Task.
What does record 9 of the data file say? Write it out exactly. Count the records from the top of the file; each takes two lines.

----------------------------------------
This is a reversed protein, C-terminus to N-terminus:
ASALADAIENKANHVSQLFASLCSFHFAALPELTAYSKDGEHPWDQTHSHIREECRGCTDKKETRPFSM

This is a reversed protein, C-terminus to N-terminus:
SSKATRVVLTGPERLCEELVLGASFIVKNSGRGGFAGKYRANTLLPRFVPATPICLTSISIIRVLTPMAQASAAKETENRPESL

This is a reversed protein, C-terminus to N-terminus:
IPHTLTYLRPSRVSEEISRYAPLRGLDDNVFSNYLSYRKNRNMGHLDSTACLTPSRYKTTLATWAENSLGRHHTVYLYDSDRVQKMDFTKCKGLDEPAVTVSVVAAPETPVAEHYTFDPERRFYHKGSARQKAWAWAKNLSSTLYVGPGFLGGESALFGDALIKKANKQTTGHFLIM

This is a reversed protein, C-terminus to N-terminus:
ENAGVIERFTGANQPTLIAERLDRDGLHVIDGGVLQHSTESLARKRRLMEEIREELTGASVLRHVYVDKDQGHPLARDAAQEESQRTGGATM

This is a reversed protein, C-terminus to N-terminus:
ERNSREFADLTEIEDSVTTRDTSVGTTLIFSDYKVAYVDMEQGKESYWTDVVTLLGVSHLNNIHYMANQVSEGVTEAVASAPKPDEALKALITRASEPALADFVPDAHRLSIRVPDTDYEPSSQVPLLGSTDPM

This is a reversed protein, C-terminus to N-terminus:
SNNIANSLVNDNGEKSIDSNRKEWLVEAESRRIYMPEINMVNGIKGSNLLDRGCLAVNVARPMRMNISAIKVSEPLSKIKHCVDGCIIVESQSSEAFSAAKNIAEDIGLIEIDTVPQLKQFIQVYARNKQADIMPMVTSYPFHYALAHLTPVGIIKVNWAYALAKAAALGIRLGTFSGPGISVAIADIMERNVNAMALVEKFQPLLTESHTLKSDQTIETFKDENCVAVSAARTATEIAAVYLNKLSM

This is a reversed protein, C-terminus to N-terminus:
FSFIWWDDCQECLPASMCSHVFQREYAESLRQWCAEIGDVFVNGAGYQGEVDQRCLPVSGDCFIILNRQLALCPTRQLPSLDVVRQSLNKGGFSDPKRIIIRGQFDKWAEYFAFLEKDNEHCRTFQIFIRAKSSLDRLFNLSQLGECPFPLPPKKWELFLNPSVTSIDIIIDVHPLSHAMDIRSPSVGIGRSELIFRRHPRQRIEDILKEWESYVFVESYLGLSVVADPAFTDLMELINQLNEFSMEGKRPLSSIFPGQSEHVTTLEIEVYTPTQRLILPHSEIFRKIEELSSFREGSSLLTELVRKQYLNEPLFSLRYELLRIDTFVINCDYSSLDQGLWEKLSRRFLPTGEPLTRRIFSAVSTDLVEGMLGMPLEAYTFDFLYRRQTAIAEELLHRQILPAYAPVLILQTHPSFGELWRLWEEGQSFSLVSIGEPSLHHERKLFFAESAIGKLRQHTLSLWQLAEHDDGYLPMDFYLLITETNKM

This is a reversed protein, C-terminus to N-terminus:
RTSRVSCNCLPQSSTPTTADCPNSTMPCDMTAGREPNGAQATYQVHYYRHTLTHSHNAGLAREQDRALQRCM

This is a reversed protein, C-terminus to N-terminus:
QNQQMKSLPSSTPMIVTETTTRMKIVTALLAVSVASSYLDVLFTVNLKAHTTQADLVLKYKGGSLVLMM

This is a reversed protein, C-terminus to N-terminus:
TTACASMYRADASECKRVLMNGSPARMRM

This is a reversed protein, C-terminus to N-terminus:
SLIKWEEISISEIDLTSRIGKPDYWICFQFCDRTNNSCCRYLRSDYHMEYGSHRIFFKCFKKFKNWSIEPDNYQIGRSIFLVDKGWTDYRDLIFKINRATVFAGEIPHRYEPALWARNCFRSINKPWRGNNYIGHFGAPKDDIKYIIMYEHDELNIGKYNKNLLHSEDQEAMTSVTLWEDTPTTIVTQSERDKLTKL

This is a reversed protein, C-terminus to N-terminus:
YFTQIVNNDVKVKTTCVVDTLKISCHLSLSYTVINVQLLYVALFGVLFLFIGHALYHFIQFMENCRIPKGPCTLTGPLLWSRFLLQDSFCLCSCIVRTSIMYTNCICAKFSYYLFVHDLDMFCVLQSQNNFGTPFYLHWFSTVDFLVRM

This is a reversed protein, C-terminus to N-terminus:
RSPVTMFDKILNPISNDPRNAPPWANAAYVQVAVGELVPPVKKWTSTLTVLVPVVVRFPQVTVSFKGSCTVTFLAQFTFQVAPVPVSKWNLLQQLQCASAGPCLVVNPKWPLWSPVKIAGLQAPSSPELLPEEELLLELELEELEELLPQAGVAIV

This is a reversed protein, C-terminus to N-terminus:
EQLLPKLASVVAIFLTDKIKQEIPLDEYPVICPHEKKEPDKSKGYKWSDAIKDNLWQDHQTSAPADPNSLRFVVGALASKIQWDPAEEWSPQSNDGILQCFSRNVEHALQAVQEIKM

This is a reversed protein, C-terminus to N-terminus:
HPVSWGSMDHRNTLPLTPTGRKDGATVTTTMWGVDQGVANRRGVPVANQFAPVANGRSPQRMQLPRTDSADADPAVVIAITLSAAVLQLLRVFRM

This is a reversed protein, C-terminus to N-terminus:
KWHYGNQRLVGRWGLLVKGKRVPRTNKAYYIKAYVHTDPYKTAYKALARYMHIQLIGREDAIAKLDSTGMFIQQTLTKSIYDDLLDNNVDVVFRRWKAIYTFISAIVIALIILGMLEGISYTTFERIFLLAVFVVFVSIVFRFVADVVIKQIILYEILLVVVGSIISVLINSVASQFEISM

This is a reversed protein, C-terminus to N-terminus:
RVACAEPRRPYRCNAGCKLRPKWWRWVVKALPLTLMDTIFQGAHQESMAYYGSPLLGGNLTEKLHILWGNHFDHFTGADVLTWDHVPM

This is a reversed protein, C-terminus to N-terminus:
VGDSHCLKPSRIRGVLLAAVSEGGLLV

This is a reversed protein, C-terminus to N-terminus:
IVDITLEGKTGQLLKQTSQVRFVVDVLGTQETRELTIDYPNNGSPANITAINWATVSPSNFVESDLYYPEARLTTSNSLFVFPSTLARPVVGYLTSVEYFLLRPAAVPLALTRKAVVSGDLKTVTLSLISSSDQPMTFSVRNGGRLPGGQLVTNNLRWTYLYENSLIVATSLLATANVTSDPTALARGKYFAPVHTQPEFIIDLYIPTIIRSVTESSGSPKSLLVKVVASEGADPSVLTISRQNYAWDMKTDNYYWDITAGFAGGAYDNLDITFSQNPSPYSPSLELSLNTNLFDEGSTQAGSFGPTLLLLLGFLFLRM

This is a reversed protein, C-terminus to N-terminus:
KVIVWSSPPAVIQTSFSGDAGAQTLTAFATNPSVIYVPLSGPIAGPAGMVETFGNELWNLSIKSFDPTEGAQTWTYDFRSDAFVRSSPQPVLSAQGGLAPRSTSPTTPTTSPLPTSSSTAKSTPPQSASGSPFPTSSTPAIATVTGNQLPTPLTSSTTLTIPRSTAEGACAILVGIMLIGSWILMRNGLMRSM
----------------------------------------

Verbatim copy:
This is a reversed protein, C-terminus to N-terminus:
QNQQMKSLPSSTPMIVTETTTRMKIVTALLAVSVASSYLDVLFTVNLKAHTTQADLVLKYKGGSLVLMM